The Big Sleep and Horse Feathers are among the treasured favorites unspooling in spiffed-up restorations at the TCM Classic Film Festival, which kicks off Thursday night in Hollywood. But it’s not all starry A-listers on this year’s lineup. The vintage-film faithful will have a chance to discover an obscure and deeply weird independent film from 1960, Private Property, which features one of the first big-screen performances by the great character actor Warren Oates.
Unseen for decades and long considered a lost film, the 1960 black-and-white drama pulses with dread, its story pitting two knife-wielding nutjobs (Oates and an extraordinary Corey Allen) against a bored trophy wife (Kate Manx). Billed as a noir in promotional material, it’s more a psychosexual melodrama, with Allen’s sociopath determined to get his virginal sidekick some action, if only to ease his own troubled mind about his criminal partner’s sexual orientation. The two drifters are first seen climbing up from the beach onto Pacific Coast Highway — as though emerging from some abyss or id or swirling maelstrom.
For his directing debut, writer Leslie Stevens — a protégé of Orson Welles who would later create the series “The Outer Limits” — cast his wife, Manx. She would make only one other feature and was dead within a few years, a suicide. Here, in her little white Corvette and pale blond coif, she has a sad-eyed fragility, whether she’s making grilled-cheese sandwiches or spraying arsenic on roses. She’s this unsettling movie’s “private property,” no less than the hilltop home where her character is seduced and preyed upon.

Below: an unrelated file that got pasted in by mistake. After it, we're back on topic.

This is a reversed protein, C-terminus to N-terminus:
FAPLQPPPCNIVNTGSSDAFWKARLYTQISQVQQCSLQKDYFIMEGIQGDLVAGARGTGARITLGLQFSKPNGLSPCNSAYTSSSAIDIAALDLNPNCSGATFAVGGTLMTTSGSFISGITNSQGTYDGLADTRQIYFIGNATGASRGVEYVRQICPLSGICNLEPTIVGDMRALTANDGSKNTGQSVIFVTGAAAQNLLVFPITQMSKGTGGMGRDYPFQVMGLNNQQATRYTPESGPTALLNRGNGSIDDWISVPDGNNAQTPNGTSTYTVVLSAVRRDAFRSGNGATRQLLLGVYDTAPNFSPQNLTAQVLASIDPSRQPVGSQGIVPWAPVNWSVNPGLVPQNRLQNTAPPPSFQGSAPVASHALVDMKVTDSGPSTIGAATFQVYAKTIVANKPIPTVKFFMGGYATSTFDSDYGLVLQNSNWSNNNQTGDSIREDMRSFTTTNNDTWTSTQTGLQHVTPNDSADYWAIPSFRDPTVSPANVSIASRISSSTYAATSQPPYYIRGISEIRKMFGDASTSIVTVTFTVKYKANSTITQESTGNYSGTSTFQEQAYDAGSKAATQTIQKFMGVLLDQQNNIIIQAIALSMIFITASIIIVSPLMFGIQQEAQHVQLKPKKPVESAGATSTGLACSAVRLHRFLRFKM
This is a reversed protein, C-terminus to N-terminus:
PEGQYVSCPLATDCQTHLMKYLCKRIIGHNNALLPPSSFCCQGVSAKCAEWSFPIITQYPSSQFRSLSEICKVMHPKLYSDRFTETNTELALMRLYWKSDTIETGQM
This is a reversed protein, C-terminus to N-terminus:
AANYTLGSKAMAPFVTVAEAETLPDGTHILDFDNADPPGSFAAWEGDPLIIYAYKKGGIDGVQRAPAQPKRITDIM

The restoration looks and sounds great, thanks to the preservation whizzes at the UCLA Film & Television Archive and distributor Cinelicious Pics. (Among the credits is camera operator Conrad Hall, who went on to a long and distinguished career as a cinematographer; his work on Fat City will get its giant-screen due later in the festival, at the TCL Chinese Theatre.)
Private Property offers glimpses of a less populated (and traffic-clogged) city that might make Angelenos sigh. But just beneath that quiet surface churns a whole world of nasty, more than evident in the film’s Freudian poses and entanglements. It’s no wonder the Legion of Decency condemned it on its initial release, or that its upending of modern civilities clicked with more open-minded European audiences. Today, the movie’s stylized glances at the forbidden can feel overdone or campy. But even if it provokes a laugh or two, there’s a nervous edge to that laughter as we welcome home this singularly twisted, insinuating work.
Sheri Linden is a Los Angeles-based film critic.
Private Property | TCM Classic Film Festival | Chinese Multiplex | Friday, April 29 5:15 pm